Abbott on potential Padres contributors

Glenn Abbott handles the Padres prospects in Triple-A Portland, helping tutor pitchers such as Wade LeBlanc, Cesar Ramos, Edwin Moreno, and Joe Thatcher.

Wade LeBlanc has been working on that two-seamer all year – how has it progressed?

Glenn Abbott: At the beginning of the year, we were trying to get him to throw it and he hardly wouldn't throw it, so I said, ‘to heck with it.'

This might sound kind of corny, but I did this and it worked. It's like you've got to find a way to get somebody to do something. I know even Buddy Black talked to him at the end of spring training about throwing that two-seamer. And you talk to him, ‘well, I just don't have that two seamer; don't have enough movement.' Well, I think, ‘you don't know until you try it.' You've got to throw it and all of that stuff.

I said, ‘I'm not going to beat you over the head about the two-seamer anymore, you know it; you've got the information, blah, blah, blah.'

Next thing you know, he's throwing it on his own, and he started throwing it a lot. It's almost like a kid: you want them to do something and the more you want them to do it, the more they want to fight it. He started throwing it and used it a lot to right-handers, and it ended up working out for him. He made a tremendous amount of progress from the first half to the second.

Is that his pitch sequencing on the mound?

Glenn Abbott: No, more mental. We had several conversations with those three, him, (Cesar) Ramos, and (Josh) Geer about trying to cover our bases and make sure that they understand. They have moved up pretty quick through the system. In Triple-A, you can start running into some more disciplined hitters and you have more trouble. It was amazing, and I talked to him several times, anyways, he gets caught, guys were looking for his changeup and these more experienced hitters can hit it when they're looking for it.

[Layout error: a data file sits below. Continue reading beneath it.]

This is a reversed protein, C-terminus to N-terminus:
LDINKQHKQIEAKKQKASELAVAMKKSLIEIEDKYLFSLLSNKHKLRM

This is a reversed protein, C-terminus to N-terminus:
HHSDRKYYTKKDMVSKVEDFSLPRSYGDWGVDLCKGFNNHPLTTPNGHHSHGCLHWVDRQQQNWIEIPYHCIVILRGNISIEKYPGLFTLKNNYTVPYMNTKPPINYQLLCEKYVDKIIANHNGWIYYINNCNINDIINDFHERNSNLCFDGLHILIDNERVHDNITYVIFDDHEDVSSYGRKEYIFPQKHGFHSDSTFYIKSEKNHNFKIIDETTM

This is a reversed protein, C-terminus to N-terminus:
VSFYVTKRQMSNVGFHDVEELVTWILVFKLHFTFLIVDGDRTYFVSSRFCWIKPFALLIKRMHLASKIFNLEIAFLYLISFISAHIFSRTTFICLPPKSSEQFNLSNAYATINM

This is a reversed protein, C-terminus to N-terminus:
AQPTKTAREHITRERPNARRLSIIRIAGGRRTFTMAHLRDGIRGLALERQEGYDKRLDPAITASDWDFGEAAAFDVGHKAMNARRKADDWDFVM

In the first half, he just almost hit a wall there. I told him all along even if they were struggling early, I told all three of them, ‘look, things will get better, don't panic, do not panic. It's all about how we finish, this is a marathon, this is not a sprint race here.'

Sure enough, he kept with his basics and next thing you know, the second half starts rolling around and he starts throwing the ball well. He had like two outings in the second half where he didn't do very well, but the others he is pitching six, seven innings and he gave up one run. A lot of it is just a confidence thing. Here's a kid who has never struggled; he's never struggled in college or wherever he has played in pro ball. His changeup always, if he's in any trouble, his changeup always got him out of it. He had to learn that doesn't work all the time. You've got to learn to pitch and use your stuff. And, he did; he got so much better with it.

He improved a tremendous amount in the second half. I was glad to see them call him up. I didn't know if they would since this was not his roster year, but they ended up making the call anyways. I talked to Randy, and they said he did pretty good. He said the first time he was nervous, he did ok. The second time, he said he did a lot better, was a lot more comfortable, so I was glad to hear that. I think both of those guys, or all three of them, once they pitch a little bit, they'll get comfortable. That's a big jump. When you go to the big leagues, gosh dang, you've always wanted to go, but you're nervous and you're scared and you want to do good. A lot of times you can get in your own way. Maybe if they get a few games under their belt and relax a little bit, then they can pitch like they can.

You mentioned Cesar Ramos and it has always been said that he has better stuff than the aforementioned two but has not reached that potential. What is the key to Cesar Ramos?

Glenn Abbott: He's gotten better. For me, he's got to get a bit more efficient with his off-speed pitches. He's got to be more efficient with the quality of them in the strike zone. He has gotten better when he used that changeup more. He wants to pitch a lot.

So many times, he's pitching about 75-80 percent fastballs. I told him you've got to be more of a 60-40 guy, 60 fastball, 40 off-speed. I said that he's got a good live fastball. I said it's not that good to pound guys with it.

I think that the confidence is getting better with it over the second half with his off-speed, his slider. He couldn't even throw one last year when we started. It's been a slow process, but it's getting better. When he throws a good one, it's a ball, it's a ball. He can't throw that real quality one in the zone. A lot of his good ones, in other words, when you throw it, it's a good slider, but it's a ball when it leaves his hand. The hitter is able to recognize it quick enough to lay off of it. He has gotten better with that and now I'm happy to see that.